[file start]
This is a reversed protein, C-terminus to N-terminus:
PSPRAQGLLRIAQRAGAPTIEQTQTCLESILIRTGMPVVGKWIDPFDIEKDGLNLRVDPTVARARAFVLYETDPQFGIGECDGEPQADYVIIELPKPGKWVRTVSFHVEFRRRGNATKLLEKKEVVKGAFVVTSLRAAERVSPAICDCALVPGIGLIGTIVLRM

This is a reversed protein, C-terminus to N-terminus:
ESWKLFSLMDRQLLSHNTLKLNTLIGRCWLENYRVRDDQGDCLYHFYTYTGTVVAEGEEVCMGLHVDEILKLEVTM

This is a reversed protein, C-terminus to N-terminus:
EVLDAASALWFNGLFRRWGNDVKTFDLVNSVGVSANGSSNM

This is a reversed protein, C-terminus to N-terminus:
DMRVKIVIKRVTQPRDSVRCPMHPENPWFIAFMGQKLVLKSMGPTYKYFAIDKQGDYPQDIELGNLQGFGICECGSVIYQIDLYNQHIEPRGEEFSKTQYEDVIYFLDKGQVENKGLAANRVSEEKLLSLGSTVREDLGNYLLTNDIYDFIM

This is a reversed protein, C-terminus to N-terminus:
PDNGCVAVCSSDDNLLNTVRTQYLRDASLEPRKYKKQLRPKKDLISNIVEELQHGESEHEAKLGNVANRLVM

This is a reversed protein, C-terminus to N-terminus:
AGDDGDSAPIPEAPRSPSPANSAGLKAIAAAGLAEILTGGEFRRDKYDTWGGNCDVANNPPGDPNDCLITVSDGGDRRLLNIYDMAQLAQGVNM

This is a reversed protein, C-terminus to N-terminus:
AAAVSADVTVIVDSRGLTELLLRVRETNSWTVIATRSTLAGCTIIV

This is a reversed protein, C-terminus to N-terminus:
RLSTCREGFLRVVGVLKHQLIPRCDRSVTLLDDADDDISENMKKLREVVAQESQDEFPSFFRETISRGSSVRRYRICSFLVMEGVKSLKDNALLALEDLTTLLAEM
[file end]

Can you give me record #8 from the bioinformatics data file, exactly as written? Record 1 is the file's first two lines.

This is a reversed protein, C-terminus to N-terminus:
RLSTCREGFLRVVGVLKHQLIPRCDRSVTLLDDADDDISENMKKLREVVAQESQDEFPSFFRETISRGSSVRRYRICSFLVMEGVKSLKDNALLALEDLTTLLAEM